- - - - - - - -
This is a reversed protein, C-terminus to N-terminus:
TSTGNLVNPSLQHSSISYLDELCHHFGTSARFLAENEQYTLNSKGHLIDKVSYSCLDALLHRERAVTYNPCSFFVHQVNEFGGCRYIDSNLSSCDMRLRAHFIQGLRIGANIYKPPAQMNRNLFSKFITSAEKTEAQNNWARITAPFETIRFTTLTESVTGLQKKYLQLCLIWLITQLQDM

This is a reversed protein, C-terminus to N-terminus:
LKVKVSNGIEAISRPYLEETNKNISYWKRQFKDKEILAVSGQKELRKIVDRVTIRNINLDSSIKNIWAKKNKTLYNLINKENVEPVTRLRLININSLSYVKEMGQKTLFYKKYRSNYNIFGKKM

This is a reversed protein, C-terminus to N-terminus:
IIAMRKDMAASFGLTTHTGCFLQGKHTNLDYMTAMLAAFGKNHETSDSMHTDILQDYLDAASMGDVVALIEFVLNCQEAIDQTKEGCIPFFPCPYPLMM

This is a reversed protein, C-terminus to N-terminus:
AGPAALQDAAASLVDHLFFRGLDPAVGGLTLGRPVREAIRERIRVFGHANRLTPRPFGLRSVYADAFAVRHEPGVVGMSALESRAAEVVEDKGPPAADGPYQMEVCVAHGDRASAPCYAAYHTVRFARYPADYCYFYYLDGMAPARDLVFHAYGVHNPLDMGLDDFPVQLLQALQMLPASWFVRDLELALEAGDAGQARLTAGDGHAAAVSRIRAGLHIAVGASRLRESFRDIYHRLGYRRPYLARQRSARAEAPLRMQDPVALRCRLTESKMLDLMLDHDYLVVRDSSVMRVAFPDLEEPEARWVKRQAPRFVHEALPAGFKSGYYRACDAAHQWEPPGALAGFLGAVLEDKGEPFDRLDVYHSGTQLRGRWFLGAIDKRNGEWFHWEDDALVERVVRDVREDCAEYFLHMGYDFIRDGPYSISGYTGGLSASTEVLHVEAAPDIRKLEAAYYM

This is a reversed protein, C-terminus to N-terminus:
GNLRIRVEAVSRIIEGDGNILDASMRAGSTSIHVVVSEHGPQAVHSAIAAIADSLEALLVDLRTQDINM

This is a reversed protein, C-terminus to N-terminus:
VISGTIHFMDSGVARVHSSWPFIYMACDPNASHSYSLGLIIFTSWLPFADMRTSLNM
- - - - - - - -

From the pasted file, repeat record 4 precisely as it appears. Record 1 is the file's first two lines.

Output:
This is a reversed protein, C-terminus to N-terminus:
AGPAALQDAAASLVDHLFFRGLDPAVGGLTLGRPVREAIRERIRVFGHANRLTPRPFGLRSVYADAFAVRHEPGVVGMSALESRAAEVVEDKGPPAADGPYQMEVCVAHGDRASAPCYAAYHTVRFARYPADYCYFYYLDGMAPARDLVFHAYGVHNPLDMGLDDFPVQLLQALQMLPASWFVRDLELALEAGDAGQARLTAGDGHAAAVSRIRAGLHIAVGASRLRESFRDIYHRLGYRRPYLARQRSARAEAPLRMQDPVALRCRLTESKMLDLMLDHDYLVVRDSSVMRVAFPDLEEPEARWVKRQAPRFVHEALPAGFKSGYYRACDAAHQWEPPGALAGFLGAVLEDKGEPFDRLDVYHSGTQLRGRWFLGAIDKRNGEWFHWEDDALVERVVRDVREDCAEYFLHMGYDFIRDGPYSISGYTGGLSASTEVLHVEAAPDIRKLEAAYYM